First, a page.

You Credit Score: How's Your FICO?
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Because our world is so automated, you're probably not surprised to hear that your ability to repay virtually any loan boils down to one number.
Credit reporting agencies use your loan payment history to create this score.
Each of the three credit agencies has its own formula for building your credit score. The original FICO score was developed by Fair Isaac and Company.
Experian uses this model and calls its score FICO. Equifax's model, based on FICO, is called BEACON, while TransUnion, which also uses a slightly modified FICO, calls its score EMPIRICA. While each of the models considers a range of data available in your credit report, each agency uses the following to determine a score:
- Credit History - How long have you had credit?
- History of Payments - Have you paid more than 30 days late?
- Your Credit Card Balances - How many accounts do you have? How much do you owe?
- Inquiries on Your Credit - How many times have lenders pulled your credit report for the purpose of giving you a loan?
These factors are weighted slightly differently depending on which formula the agency uses. The result is a single number: your credit score. Credit scores can be as low as 300 and as high as 850. Higher is always better. Most home buyers will probably find their scores above 620.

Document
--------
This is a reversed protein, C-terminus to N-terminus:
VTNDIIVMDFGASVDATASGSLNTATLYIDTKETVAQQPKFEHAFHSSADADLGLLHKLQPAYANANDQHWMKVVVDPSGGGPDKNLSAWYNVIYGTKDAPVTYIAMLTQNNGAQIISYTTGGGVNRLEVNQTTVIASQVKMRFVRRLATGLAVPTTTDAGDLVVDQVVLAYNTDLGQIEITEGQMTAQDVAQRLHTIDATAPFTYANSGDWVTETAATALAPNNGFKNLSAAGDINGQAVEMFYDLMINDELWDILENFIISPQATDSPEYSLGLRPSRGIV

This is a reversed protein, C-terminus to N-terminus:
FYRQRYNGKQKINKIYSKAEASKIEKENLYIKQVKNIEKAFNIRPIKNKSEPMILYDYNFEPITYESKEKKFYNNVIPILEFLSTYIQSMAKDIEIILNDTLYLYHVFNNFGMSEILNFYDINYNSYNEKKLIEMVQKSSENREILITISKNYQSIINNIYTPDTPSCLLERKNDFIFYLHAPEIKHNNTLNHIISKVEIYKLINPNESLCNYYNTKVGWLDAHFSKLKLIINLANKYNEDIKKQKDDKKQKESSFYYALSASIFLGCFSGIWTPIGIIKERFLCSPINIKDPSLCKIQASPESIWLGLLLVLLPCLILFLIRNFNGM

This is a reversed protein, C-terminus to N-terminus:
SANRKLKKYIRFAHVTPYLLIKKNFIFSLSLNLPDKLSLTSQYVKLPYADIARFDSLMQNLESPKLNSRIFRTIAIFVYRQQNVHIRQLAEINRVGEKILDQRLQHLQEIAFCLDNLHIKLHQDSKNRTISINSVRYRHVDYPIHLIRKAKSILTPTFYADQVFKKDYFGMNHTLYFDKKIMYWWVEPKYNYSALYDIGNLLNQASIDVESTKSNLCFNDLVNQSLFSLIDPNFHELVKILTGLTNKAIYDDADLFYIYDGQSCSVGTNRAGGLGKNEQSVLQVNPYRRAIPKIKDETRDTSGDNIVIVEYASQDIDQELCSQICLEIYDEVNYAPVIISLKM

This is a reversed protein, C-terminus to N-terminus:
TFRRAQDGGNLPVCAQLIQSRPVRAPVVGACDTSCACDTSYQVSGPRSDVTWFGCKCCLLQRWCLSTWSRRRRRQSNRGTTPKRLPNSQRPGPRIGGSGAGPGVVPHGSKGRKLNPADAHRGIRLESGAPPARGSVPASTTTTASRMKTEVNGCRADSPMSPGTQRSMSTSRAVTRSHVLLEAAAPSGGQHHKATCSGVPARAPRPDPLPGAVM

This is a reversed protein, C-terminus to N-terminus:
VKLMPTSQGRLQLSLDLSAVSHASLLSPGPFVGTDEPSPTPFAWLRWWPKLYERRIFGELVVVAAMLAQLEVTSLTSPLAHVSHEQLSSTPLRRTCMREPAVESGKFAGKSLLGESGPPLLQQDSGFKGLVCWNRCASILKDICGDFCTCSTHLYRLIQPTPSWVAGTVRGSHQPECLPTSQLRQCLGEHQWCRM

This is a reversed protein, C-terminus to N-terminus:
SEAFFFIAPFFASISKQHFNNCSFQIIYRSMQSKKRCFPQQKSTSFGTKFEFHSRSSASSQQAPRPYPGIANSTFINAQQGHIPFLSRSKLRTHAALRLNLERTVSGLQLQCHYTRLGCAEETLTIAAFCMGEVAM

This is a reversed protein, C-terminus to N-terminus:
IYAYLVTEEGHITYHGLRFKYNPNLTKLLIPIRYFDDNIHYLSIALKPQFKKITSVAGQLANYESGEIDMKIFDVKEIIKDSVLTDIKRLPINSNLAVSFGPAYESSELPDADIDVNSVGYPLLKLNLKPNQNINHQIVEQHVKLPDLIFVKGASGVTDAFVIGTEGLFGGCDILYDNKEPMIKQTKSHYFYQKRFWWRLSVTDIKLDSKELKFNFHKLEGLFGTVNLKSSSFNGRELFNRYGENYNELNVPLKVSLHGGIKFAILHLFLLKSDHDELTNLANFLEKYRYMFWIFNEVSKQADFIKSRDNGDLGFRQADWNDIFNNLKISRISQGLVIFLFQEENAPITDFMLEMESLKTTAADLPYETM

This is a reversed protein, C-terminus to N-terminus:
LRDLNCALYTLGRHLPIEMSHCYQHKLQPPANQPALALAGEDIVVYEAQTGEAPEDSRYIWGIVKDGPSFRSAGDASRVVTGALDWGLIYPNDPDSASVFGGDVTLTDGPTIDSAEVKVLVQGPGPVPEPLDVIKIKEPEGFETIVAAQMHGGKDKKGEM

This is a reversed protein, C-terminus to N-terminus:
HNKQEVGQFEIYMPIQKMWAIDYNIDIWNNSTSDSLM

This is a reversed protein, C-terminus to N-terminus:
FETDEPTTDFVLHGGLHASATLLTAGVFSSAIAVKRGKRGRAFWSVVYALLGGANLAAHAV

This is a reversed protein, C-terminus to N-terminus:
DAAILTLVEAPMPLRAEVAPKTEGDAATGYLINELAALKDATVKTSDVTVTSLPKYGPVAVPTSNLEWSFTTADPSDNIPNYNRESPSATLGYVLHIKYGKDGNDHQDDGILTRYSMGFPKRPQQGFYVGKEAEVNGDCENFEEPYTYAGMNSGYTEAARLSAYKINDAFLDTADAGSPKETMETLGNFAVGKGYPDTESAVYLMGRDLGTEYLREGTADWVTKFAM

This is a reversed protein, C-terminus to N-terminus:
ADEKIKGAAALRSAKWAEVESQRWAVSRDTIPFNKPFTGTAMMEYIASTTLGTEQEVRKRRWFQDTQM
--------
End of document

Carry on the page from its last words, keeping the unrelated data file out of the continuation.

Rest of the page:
FICO makes a huge difference in your interest rate
FICO scores are used for more than just determining whether or not you qualify for a mortgage. Higher scores indicate you are a better credit risk, and thus may qualify for a better mortgage rate.
Raising your credit score
What can you do about your FICO score? Very little in the short term. So called "credit repair" companies advertise quick fixes, but the FICO score is based on your lifelong credit history, so it's not possible to raise it significantly in the short term. (Of course you can and should have incorrect items removed from your credit report.)
How do I find out my credit score?
Before you can improve your score, you have to get your score and ensure that the reports from each credit reporting agency are correct. Fair Isaac, the company that offered the first FICO credit score, sells scores on myFICO.com. It's inexpensive, fast, and easy to get your credit score along with credit reports from all three credit reporting agencies. Also available are helpful information and tools that can help you improve your credit score.
You can get a free credit report once per year from the three major credit reporting agencies by visiting AnnualCreditReport.com. You won't get a free credit score from AnnualCreditReport.com, but getting it is fast and inexpensive.
Now that you have all the facts, you will be a more informed consumer and you'll be better positioned to get the most favorable mortgage.
Curious about your FICO score? Give us a call at 281-542-7392.